New Jersey

Gov. Christie Headed to Court to Fight Housing Agency

Trying to loosen regulations and abolish agency that enforces the rules


Governor Christie's long and contentious battle to weaken New Jersey's strict affordable housing requirements will reach a crucial moment today when the state Supreme Court considers whether to allow him to unilaterally abolish the agency that enforces housing rules.

Not only do advocates fear Christie will use the opportunity to undermine rules that require towns to build housing for low-income residents, they say it would set a dangerous precedent and give New Jersey's governor, viewed as one of the most powerful in the country, even more control over state government.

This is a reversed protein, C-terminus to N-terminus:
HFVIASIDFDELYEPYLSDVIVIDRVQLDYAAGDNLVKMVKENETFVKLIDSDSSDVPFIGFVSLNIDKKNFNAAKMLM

Critics plan to argue that Christie could gain control over dozens of currently independent state agencies that oversee everything from enforcing campaign finance laws to development in the Highlands.

The issue of affordable housing in New Jersey, the nation's most densely populated state, has been contentious for decades, fought as much in political campaigns large and small as it has in the courts since a series of landmark rulings beginning in the 1970s.